Women's health

Breast cancer treatment has evolved. Here’s where we are.

There is no “one size fits all approach” when it comes to treating breast cancer. The disease is made up of several subtypes, and ideally each type should be treated with therapies that target the unique underlying biological problems.

Photo
Associate professor of medicine, division of hematology and oncology at the David Geffen School of Medicine at UCLA and medical director of UCLA’s Jonsson Comprehensive Cancer Center Clinical Research Unit.

Fortunately, for the past 25 years, long-term survival and cure rates have significantly improved for women with breast cancer. This is due in large part to the development of drug therapies that target aggressive subtypes of breast cancer such as HER2-positive and ER positive breast cancers. Some of these life-prolonging and life-saving treatments, including Herceptin and IBRANCE, were developed at UCLA. Targeted therapies are now available for approximately 85 percent of women diagnosed with breast cancer.

Dr. Sara Hurvitz, associate professor of medicine, division of hematology and oncology at the David Geffen School of Medicine at UCLA and medical director of UCLA’s Jonsson Comprehensive Cancer Center Clinical Research Unit, says that despite these successes there is still work to do. One particularly aggressive subtype called triple negative breast cancer now comprises between 10 to 20 percent of all diagnosed breast cancers, and is challenging to treat.  Recent research focuses on identifying its biological underpinnings so that scientists can develop more effective and less toxic treatments.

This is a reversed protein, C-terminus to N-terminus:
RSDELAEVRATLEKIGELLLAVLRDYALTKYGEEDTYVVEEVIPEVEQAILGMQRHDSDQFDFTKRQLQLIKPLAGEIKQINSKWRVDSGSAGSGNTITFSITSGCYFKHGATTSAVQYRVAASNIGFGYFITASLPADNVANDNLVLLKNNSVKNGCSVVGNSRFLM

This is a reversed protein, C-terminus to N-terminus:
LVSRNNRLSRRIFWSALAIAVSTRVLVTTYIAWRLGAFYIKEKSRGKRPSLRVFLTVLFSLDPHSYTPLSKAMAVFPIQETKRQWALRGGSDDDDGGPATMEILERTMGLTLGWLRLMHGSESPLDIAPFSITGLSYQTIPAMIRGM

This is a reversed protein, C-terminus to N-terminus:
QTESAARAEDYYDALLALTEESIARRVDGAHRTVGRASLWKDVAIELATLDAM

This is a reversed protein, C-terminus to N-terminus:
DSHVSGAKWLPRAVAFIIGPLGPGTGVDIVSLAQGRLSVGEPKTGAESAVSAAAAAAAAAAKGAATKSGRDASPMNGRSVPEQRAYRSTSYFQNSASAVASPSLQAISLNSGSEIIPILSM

For Breast Cancer Awareness Month, Hurvitz can discuss how breast cancer research has evolved and what types of targeted therapies are available to women with the disease.


Source: University of California, Los Angeles (UCLA), Health Sciences

09.10.2017

Read all latest stories

Related articles

Photo

Hormones

Stress accelerates breast cancer metastasis

It has long been thought that stress contributes to cancer progression. Scientists from the University of Basel and the University Hospital of Basel have deciphered the molecular mechanisms linking…

Photo

Breast and skeletal health

AI is proving pivotal in women’s health solutions

Artificial Intelligence (AI) is proving pivotal as Hologic evolves its women’s health solutions. With a focus on breast and skeletal health, future steps will see the medical technology company…

Photo

Benefits of childbirth

Breast cancer: Pregnancy gives (delayed) protection

In general, women who have had children have a lower risk of breast cancer compared to women who have never given birth. However, new research has found that moms don’t experience this breast…

Related products